Early life of Tim Martin
Timothy Randall “Tim” Martin (born 1955), was born in Norwich, the son of Northern Irish parents. His father was a former Royal Air Force pilot who worked as an executive for Guinness. Due to his father’s career Martin was raised in New Zealand and Belfast.

His parents had a “fiery relationship” and “were not particularly well-suited”, and divorced when Martin was 15. He remained friendly with his father but had a distant relationship with his mother.

Martin credited his education at Campbell College in Belfast for instilling his work ethic. He recalled, “I realised how important the culture of an institution can be”.

Martin studied law at the University of Nottingham. He acquired a taste for cask ale from local breweries such as Shipstone’s and the Home Brewery, reflecting:

there were a lot of very old-fashioned, sleepy pubs run by regional family brewers. They hadn’t been modernised and I think subconsciously that inspired me.

Martin acquires the lease of Marler’s Bar
Martin moved to north London in order to qualify as a barrister in 1978. He described the pub scene in the metropolis as “bloody awful” compared to Nottingham, typified by “loud music, keg beer and high prices”. He reflected, “the keg beer they served was terrible. I used to head south of the river to drink Young’s Special and Fuller’s ESB. If there had been pubs near me like the ones in Nottingham when I was a student, I probably would never have started Wetherspoon’s”.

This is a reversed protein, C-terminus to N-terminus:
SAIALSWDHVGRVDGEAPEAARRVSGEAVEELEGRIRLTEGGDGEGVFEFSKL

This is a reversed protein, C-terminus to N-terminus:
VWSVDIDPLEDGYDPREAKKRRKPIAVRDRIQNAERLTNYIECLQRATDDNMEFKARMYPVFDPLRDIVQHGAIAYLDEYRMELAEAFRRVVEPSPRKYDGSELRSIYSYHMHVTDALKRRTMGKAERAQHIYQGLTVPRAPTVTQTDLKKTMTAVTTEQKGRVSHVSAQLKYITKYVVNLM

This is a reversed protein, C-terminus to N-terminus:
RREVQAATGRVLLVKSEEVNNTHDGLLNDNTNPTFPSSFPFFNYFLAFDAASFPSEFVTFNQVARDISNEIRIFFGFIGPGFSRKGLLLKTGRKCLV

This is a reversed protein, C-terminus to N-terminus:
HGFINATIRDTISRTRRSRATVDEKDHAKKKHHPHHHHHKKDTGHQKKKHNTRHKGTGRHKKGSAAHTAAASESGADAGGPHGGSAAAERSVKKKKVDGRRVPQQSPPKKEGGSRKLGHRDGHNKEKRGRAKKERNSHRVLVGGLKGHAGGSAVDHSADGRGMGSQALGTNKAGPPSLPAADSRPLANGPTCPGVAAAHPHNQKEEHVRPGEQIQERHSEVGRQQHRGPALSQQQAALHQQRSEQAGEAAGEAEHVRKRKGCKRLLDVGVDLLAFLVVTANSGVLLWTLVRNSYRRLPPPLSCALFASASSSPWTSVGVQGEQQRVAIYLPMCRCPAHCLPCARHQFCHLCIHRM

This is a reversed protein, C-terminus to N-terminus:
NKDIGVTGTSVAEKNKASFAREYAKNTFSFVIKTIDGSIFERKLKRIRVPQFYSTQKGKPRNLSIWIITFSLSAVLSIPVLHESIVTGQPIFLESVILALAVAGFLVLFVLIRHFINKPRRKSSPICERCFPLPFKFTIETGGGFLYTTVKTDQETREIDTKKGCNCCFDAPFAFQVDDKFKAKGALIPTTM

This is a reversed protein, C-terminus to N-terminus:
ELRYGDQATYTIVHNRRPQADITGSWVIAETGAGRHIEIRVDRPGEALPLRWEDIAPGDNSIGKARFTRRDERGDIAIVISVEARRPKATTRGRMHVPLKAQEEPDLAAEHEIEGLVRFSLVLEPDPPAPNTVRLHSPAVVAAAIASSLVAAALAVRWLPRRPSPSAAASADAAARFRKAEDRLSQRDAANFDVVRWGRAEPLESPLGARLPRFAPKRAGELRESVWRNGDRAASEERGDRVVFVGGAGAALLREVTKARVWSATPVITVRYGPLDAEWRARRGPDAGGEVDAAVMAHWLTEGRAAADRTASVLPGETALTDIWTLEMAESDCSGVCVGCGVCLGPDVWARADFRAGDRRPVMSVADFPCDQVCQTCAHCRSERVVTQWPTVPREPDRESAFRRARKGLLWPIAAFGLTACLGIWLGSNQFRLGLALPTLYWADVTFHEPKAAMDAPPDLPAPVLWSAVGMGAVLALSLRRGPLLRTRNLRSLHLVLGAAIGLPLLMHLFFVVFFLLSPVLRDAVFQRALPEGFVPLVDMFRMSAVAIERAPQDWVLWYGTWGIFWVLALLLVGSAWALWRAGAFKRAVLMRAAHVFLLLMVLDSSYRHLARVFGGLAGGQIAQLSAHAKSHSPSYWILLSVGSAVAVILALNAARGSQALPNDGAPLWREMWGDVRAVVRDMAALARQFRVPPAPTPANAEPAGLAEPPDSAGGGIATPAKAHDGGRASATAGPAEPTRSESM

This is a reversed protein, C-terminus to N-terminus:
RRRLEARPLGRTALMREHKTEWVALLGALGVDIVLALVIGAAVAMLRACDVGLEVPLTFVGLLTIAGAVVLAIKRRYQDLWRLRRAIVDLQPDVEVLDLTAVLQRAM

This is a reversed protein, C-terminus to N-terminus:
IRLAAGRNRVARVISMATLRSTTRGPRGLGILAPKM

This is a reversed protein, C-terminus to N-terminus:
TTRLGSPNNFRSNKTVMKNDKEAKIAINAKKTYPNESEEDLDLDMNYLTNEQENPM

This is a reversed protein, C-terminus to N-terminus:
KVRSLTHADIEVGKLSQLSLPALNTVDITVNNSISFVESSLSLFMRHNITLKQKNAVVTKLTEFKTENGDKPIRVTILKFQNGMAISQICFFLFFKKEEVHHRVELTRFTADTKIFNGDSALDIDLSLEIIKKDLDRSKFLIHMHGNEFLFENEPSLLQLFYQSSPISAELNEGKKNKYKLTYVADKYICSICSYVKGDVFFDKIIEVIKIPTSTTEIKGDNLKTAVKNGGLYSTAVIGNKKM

Martin eventually found a pub in his locality which appealed to him: Marler’s Bar in fashionable Muswell Hill. The proprietor, Andrew Marler (born 1953), had acquired the lease of a small betting shop, and converted it into a bar in early 1979. It was one of relatively few free houses (not tied to sell beer from a single brewery) in the capital at the time.

Martin later recalled that “I was convinced that if you put a pub like that in every suburb they would all do well”. He sold his flat and a half share in his house for £11,000 and used the money as a deposit to enter into a £70,000 eight year lease with Marler from late 1979. The pub was renamed Martin’s Free House.

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“It was reasonably chaotic at the outset”, recalled Gerry Martin (born 1957), brother to Tim, who managed the pub for a few months. Tim Martin reflected, “I was 24 and I became a landlord, a really bad one. I was willing to learn but it was a fiery crucible. By year three, I had just about learned how to run a pub”. However sales were brisk, largely due to the fact the the pub was free to sell cask ales from regional brewers that were relatively unknown in the capital, such as Greene King of Bury St Edmunds’ Abbot Ale.

Martin develops the Wetherspoons formula